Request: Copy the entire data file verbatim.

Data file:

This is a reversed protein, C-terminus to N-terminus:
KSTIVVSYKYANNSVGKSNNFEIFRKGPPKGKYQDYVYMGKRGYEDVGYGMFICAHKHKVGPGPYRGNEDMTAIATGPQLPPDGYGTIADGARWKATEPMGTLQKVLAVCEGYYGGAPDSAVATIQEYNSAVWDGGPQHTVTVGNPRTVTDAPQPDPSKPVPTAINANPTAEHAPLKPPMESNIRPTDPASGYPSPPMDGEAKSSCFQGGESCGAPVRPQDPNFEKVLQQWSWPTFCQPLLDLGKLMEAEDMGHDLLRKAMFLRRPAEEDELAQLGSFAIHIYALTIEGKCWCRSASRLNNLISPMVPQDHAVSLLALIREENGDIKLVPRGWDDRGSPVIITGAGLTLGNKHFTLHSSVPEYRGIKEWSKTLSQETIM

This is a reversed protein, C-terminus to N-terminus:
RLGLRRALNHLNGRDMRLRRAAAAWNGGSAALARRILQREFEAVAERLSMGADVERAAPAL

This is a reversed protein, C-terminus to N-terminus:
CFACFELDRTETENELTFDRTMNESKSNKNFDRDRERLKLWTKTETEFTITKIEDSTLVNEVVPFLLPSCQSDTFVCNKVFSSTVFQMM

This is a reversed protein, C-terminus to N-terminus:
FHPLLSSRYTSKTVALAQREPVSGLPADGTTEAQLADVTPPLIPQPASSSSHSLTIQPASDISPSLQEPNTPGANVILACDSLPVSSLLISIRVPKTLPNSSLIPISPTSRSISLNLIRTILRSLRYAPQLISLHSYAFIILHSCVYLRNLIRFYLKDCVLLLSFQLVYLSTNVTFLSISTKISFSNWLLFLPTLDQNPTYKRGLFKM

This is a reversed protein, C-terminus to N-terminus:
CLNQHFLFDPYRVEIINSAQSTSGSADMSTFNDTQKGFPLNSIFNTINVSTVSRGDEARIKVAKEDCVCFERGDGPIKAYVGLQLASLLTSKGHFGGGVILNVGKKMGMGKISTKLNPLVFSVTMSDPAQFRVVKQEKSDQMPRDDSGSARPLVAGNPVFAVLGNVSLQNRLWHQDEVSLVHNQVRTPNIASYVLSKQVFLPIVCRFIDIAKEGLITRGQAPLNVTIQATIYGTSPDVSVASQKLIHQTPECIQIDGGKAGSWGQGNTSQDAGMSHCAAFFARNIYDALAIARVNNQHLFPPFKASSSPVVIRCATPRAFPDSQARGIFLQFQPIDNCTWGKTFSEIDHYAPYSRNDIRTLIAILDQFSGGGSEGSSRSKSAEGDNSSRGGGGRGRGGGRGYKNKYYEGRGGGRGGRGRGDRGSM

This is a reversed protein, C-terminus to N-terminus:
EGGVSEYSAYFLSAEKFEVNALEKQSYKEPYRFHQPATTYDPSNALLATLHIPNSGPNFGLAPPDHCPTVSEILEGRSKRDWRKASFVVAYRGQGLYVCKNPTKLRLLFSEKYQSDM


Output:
This is a reversed protein, C-terminus to N-terminus:
KSTIVVSYKYANNSVGKSNNFEIFRKGPPKGKYQDYVYMGKRGYEDVGYGMFICAHKHKVGPGPYRGNEDMTAIATGPQLPPDGYGTIADGARWKATEPMGTLQKVLAVCEGYYGGAPDSAVATIQEYNSAVWDGGPQHTVTVGNPRTVTDAPQPDPSKPVPTAINANPTAEHAPLKPPMESNIRPTDPASGYPSPPMDGEAKSSCFQGGESCGAPVRPQDPNFEKVLQQWSWPTFCQPLLDLGKLMEAEDMGHDLLRKAMFLRRPAEEDELAQLGSFAIHIYALTIEGKCWCRSASRLNNLISPMVPQDHAVSLLALIREENGDIKLVPRGWDDRGSPVIITGAGLTLGNKHFTLHSSVPEYRGIKEWSKTLSQETIM

This is a reversed protein, C-terminus to N-terminus:
RLGLRRALNHLNGRDMRLRRAAAAWNGGSAALARRILQREFEAVAERLSMGADVERAAPAL

This is a reversed protein, C-terminus to N-terminus:
CFACFELDRTETENELTFDRTMNESKSNKNFDRDRERLKLWTKTETEFTITKIEDSTLVNEVVPFLLPSCQSDTFVCNKVFSSTVFQMM

This is a reversed protein, C-terminus to N-terminus:
FHPLLSSRYTSKTVALAQREPVSGLPADGTTEAQLADVTPPLIPQPASSSSHSLTIQPASDISPSLQEPNTPGANVILACDSLPVSSLLISIRVPKTLPNSSLIPISPTSRSISLNLIRTILRSLRYAPQLISLHSYAFIILHSCVYLRNLIRFYLKDCVLLLSFQLVYLSTNVTFLSISTKISFSNWLLFLPTLDQNPTYKRGLFKM

This is a reversed protein, C-terminus to N-terminus:
CLNQHFLFDPYRVEIINSAQSTSGSADMSTFNDTQKGFPLNSIFNTINVSTVSRGDEARIKVAKEDCVCFERGDGPIKAYVGLQLASLLTSKGHFGGGVILNVGKKMGMGKISTKLNPLVFSVTMSDPAQFRVVKQEKSDQMPRDDSGSARPLVAGNPVFAVLGNVSLQNRLWHQDEVSLVHNQVRTPNIASYVLSKQVFLPIVCRFIDIAKEGLITRGQAPLNVTIQATIYGTSPDVSVASQKLIHQTPECIQIDGGKAGSWGQGNTSQDAGMSHCAAFFARNIYDALAIARVNNQHLFPPFKASSSPVVIRCATPRAFPDSQARGIFLQFQPIDNCTWGKTFSEIDHYAPYSRNDIRTLIAILDQFSGGGSEGSSRSKSAEGDNSSRGGGGRGRGGGRGYKNKYYEGRGGGRGGRGRGDRGSM

This is a reversed protein, C-terminus to N-terminus:
EGGVSEYSAYFLSAEKFEVNALEKQSYKEPYRFHQPATTYDPSNALLATLHIPNSGPNFGLAPPDHCPTVSEILEGRSKRDWRKASFVVAYRGQGLYVCKNPTKLRLLFSEKYQSDM